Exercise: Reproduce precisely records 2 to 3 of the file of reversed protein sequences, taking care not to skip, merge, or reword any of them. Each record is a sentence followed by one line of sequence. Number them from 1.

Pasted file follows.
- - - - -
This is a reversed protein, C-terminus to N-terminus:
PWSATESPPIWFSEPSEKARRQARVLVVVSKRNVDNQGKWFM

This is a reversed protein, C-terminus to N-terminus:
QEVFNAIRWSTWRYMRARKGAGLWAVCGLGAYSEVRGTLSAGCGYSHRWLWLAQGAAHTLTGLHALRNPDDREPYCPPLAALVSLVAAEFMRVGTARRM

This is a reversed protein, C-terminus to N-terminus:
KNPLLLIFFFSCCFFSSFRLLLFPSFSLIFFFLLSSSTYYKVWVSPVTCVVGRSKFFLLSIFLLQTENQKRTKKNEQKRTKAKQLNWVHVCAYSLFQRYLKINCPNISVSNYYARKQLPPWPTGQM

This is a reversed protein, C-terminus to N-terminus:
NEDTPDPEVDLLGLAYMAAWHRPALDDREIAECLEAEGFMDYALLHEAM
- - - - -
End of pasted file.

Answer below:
This is a reversed protein, C-terminus to N-terminus:
QEVFNAIRWSTWRYMRARKGAGLWAVCGLGAYSEVRGTLSAGCGYSHRWLWLAQGAAHTLTGLHALRNPDDREPYCPPLAALVSLVAAEFMRVGTARRM

This is a reversed protein, C-terminus to N-terminus:
KNPLLLIFFFSCCFFSSFRLLLFPSFSLIFFFLLSSSTYYKVWVSPVTCVVGRSKFFLLSIFLLQTENQKRTKKNEQKRTKAKQLNWVHVCAYSLFQRYLKINCPNISVSNYYARKQLPPWPTGQM